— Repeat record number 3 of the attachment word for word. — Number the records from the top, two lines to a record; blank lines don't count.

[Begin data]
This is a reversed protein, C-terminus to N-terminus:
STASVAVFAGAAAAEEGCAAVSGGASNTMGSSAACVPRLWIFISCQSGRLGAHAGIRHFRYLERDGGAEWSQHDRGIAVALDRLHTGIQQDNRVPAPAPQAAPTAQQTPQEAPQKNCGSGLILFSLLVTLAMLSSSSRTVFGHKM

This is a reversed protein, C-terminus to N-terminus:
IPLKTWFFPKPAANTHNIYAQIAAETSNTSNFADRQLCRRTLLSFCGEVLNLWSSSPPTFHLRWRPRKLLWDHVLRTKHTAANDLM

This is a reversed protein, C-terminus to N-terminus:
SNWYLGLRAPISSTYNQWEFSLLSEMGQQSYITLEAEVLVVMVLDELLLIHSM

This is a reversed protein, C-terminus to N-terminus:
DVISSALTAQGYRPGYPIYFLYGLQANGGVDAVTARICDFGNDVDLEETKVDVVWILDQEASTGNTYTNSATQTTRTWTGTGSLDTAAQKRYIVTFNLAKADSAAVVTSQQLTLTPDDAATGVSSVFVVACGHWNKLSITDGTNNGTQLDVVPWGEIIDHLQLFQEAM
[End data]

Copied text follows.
This is a reversed protein, C-terminus to N-terminus:
SNWYLGLRAPISSTYNQWEFSLLSEMGQQSYITLEAEVLVVMVLDELLLIHSM